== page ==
As promised in Monday’s Adulting Post, I would specify greater with the need to have foods that I can control, rather than want to do it. While it can be hard to reprogram a body to learn new habits, it gets to the point that you realize that is more needed than wanted.
It isn’t to figuratively digest the facts, literally that are being delivered. It is my common belief that many of the foods that I have been eating over the years are wreaking havoc on my digestive system, which is a common trait in autistics. I know it is common, yet over the past few months I continue to eat these foods that I know are issues on my system and get the same unpleasant result each time. I have recently come to terms that focusing on what my body can digest rather than what it can’t obtain value from is more needed than wanted.
I guess it is in some ways a hereditary thing, as my father has similar issues that ultimately lead to him being diagnosed with celiacs disease. I don’t think my sensitivity issues to food go that deep, but there are certain items, typically prepared in kitchens where I do not have control that flare ups occur and become unpleasant overall. I don’t like to experience the symptoms, yet I know it is in my control to work on what I am putting in my body that helps rather than hurts me.
I think these issues have been happening for some time, yet I am in denial because I had loved many foods that caused the issues, rather, I just dealt with the effects, however, when the effects become inconvenient to daily living or become exhausting to one’s life, you have to put your feet down and face facts. Sometimes the idea of giving up your favorite foods to feel better isn’t what you want to hear, but it is something that you must realize in order to continue to have some sense of normalcy in your life without minor interruption.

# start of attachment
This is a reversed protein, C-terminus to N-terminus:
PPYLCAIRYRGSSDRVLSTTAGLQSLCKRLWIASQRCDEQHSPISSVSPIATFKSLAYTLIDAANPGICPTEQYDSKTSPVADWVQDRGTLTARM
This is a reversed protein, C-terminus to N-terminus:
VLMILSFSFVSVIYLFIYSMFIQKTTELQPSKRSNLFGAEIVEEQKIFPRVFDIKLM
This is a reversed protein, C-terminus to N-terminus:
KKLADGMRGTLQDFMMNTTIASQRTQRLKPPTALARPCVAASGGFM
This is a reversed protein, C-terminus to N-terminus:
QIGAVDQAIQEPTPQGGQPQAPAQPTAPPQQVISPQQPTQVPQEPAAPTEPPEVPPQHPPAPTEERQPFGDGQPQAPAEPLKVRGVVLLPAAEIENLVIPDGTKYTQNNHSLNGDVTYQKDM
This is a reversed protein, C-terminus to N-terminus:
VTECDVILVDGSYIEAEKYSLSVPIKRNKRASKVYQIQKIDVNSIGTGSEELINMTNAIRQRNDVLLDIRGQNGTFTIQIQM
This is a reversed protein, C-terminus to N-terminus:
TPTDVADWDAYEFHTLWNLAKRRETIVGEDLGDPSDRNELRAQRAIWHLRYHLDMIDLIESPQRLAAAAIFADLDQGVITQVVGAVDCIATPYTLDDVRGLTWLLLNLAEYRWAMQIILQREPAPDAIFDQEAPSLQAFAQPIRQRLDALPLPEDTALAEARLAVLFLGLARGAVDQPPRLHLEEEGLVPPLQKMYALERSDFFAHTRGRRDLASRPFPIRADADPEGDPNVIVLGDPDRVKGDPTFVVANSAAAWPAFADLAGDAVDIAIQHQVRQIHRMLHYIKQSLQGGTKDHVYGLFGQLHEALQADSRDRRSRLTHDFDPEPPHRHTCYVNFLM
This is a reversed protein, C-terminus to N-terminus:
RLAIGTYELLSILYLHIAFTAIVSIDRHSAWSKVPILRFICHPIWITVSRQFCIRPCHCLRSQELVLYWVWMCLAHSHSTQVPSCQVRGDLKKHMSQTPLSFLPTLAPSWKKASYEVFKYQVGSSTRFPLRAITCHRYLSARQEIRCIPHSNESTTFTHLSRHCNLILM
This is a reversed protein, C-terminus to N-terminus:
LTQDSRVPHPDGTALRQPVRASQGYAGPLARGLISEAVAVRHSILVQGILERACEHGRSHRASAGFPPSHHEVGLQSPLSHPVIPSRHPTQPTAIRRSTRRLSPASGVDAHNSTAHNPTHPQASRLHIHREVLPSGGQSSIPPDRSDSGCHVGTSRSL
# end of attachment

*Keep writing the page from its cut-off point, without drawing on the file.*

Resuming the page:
Thankfully, I have had the opportunity to be able to attend a seminar on how eating affects behavioral health as well. There were tell-tale signs of what needed to be improved and how consuming some things have an effect on the medication that I am prescribed. While the medication has some effect on my overall feelings, when certain foods are consumed that work in the opposite way of the medication, the medication has to work harder to keep that balance and may not be able to keep up the load, thus meltdowns and outbursts can happen. I have seen this before when I over-caffeinated one day and there were too many triggers taking place and the coke-can affect happened and I had a really bad meltdown that made me really see the need to tone down the caffeine consumption, especially when leaving the home where environmental factors may not be able to be controlled.
The same thing applies to both physical and mental health issues and how food affects one’s well being. If it is hurting you, why continue to do it? I guess I am finally tired of inconveniences and continual struggles that I face when battling items that can be controlled by simple changes in what I eat or drink so that I am well. We may not see the result right away, but in the end it pays off.
The same can be said for medicinal maintenance. For the longest time I was a believer that skipping some medicines wouldn’t have an effect on me at first. I would experience the symptoms of my mental health, show their true colors and hide the fact of not following a regimen with my supports. Deep down they knew that I wasn’t truly being my genuine self. In the beginning of the cycle, I felt normal and wouldn’t be able to settle down or get into a state of shutdown, the mania would commence and eventually all the symptoms I know are warning signs would take place. I would have to return to the medicine at the next interval and it would be harder to recover. Now being on a solid regimen for over two weeks now, I am seeing the effects of being on medication fully slowly pay off by me being able to be the person I left three years ago. It hasn’t been easy to accept that at times, but I know in the end, the medicine helps me more than hurts me.
More about the medicine tomorrow.